With the advent of inexpensive storage, the ability to store large amounts of data and information has become common. A 200GB hard drive is no longer expensive. Larger hard drives and more storage space can cause issues for an investigator who might be working onsite or during emergency cases. Although some utilities include newer technology that speeds up the imaging process, there are times when a full volume image simply isn't possible. Such times might include situations in which data is stored on a mainframe computer.
Evidence is usually found in files that are stored on hard drives, storage devices, and media, so there may be instances in which you don't necessarily want or need the entire operating system. If your suspected criminal is not particularly techno savvy, you might only want the user -created files. Address books and database files can be used to prove criminal association, pictures can produce evidence of illegal activity such as counterfeiting, e-mail or documents can contain communications between criminals, and spreadsheets often contain drug deal lists. In these types of cases, copying only the directories or files that are pertinent to your case might be more efficient than copying the entire drive contents.
Remember that full imaging will copy each sector of the original media, including hidden data, partially erased data, encrypted data, and unused space. A full image copy also takes longer to make, and it will use more space. The full imaging process is less bandwidth-efficient than partial imaging because no matter how small the difference between the source and destination, the entire disk is copied . A partial image is quicker to copy and easier to work with and search. However, by using a partial image, you run the risk of missing valuable data. If you do not image the whole drive, make sure that you have recorded the partition information.
From time to time, I am called upon to image hard drives away from the comfort and security of my lab.
I have had to image hard drives at 2 o'clock in the morning. The reasons for the nocturnal timetables were simple. The employers needed to collect evidence of employee wrongdoing without the employees finding out that the bosses were on to them.
Although this type of exercise might seem extreme, it actually occurs quite often. CEOs and board chairmen have asked me to investigate senior-level executives when they thought that those executives were embezzling or violating Security and Exchange Commission (SEC) regulations.
The procedure to follow for acquiring evidence in this surreptitious manner is actually very straightforward. Don't get caught! For your career's sake, you must also check the company's policy to make sure that you have the legal authority to go into the office and that the company has a policy that shows that the employee has "no expectation of privacy" on his company computer.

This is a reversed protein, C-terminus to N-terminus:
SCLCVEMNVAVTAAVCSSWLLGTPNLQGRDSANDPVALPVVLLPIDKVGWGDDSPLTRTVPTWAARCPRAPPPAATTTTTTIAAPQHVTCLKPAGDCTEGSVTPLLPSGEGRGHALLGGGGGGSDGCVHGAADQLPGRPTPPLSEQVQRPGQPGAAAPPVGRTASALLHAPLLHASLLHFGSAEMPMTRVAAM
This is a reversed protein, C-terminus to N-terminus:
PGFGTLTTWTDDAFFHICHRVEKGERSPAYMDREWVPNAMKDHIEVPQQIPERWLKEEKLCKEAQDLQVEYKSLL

Typically, I arrive at the corporate offices in the middle of the night and am met by the director of security, who escorts me to the executive's office and unlocks the door. Usually, I take a couple of 'instant photos' of the office and desk to make certain that I leave the room exactly as I found it. I also begin my chain of custody by taking photographs of the computer, including the serial numbers on the case and the hard drive.
I then open up the executive's computer and image the hard drive using a portable forensics acquisition device known as the ImageMASSter Solo 2. Of course, I must 'pull the plug' on the computer to power it off before I unplug the hard drive from the PC. After performing the forensics imaging, I then put the computer back together and leave the office exactly as I found it.
This method of forensics imaging requires that you "get it right" the first time. Make certain that you obtain an MD5 hash from the original drive and the forensics image, and that the two hash values match. Unlike performing a forensics image in your lab, you only get one chance to acquire the image successfully when you're in the field. If you don't capture the image successfully the first time, you might not get another chance to do so.
Don't attempt this type of forensics acquisition until you have some experience under your belt and you understand everything that can go wrong while imaging a computer.
When deciding which method to use, evaluate which of the following types of information you may need:
Text documents, spreadsheets, databases, financial data, electronic mail, digital photographs, sound, and other multimedia files
Previously deleted data, deleted folders, slack space data, and intentionally placed data
Extra tracks or sectors on a floppy disk, or an HPA on a hard drive
User settings, functionality of the hardware or software.
Boot files, Registry files, swap files, temporary files, cache files, history files, and log files
The next section briefly describes some of the tools you will encounter in Chapter 8, 'Common Forensics Tools.' It goes into a little more in depth on some of the other tools that are available for capturing memory and disk images.